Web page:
Chef Opportunities for Advancement

Kitchen chefs gain valuable experience preparing and serving food, in addition to dealing with other kitchen functions. Chefs may wish to progress into a variety of other functions in the food or hospitality industries.

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Career Growth Opportunities for Chefs

Kitchen chefs work to prepare and serve food in restaurants and other places where food is served. They ensure that the taste and cleanliness standards of their kitchens are met. Chefs typically begin their career with a high-school diploma or vocational school training and then gain on-the-job experience. After working as a chef, one may wish to explore other careers in hospitality or related to food. Some examples are presented below.

Job Title Median Salary Job Growth (2016-2026)* Certificates or Education
Executive Chef $58,253 (2018)** 10% (chefs and head cooks) Culinary Arts Program or Apprenticeship
Dietician $59,410 Dieticians and Nutritionists (2017)* 15% (Dietician and Nutritionist) Bachelor's Degree
Sommelier $47,897 (2018)** 7% (Waiters and Waitresses) Wine Certification Program
Food Scientist $62,910 Agricultural and Food Scientists (2017)* 7% (Agricultural and Food Scientists) Bachelor's Degree

Sources: *U.S. Bureau of Labor Statistics (BLS), **payscale.com

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Career Information

Executive Chef

Executive chefs makes many of the business-related decisions for a restaurant. They plan the menu and food selections, hire other workers for the kitchen, and order the foods and beverages that are to be served. During busy times executive chefs might cook, or they might train a sous chef to prepare foods to the standards they have designed. They are also responsible for the hygiene and safety standards of the kitchen. Executive chefs typically work full-time and enjoy bonuses and benefits in addition to a salary, as opposed to kitchen chefs who may be paid hourly. Most executive chefs have formal education, either through a culinary arts school or an associate's or bachelor's degree program. Some may have completed an apprenticeship, and previous experience working in a kitchen is very important.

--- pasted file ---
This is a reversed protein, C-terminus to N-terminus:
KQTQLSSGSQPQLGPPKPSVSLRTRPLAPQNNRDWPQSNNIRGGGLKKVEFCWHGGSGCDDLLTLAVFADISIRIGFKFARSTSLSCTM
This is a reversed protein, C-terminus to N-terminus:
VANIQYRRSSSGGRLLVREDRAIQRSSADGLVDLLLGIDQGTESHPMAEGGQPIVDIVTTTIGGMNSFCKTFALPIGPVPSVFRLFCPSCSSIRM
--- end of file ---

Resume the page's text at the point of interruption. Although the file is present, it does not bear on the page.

Registered Dietician

Chefs have extensive experience working with designing nutritious menus, so furthering their career as a registered dietician might be a great step. Registered dieticians work to help individuals follow a specific diet that is recommended for health-based reasons. They might work in hospitals, or for other governmental agencies. A dietician must complete a bachelor's degree and an internship, pass a national exam, and become licensed by their state.

Sommelier

Chefs who wish to continue a specialized career in the restaurant world may wish to consider becoming a sommelier. Sommeliers use their extensive knowledge of wine to advise restaurants on which wines to purchase; they also help restaurant customers choose the best wine pairings for the food they have selected. They may also provide educational classes or tastings related to wine. Sommeliers typically work in high-end restaurants during the evening hours. There is no specific requirement for claiming the title of sommelier; however, most employers will wish to see formal training. Sommeliers can seek education through organizations such as the International Sommelier Guild, the Wine and Spirits Education Trust, or the Court of Master Sommeliers.

Food Scientist

Food scientists have broad scientific knowledge in fields such as biology, chemistry, and engineering. They work to improve the safety and nutritional value of foods that are served, while looking at factors such as taste, texture, and convenience. These scientists may also use their knowledge of science to create new food products from the available resources. Food scientists might also work to educate the public about food safety and work for the government, in industrial plants, or for universities. Food scientists have a bachelor's degree at a minimum, but often earn graduate degrees, as well.

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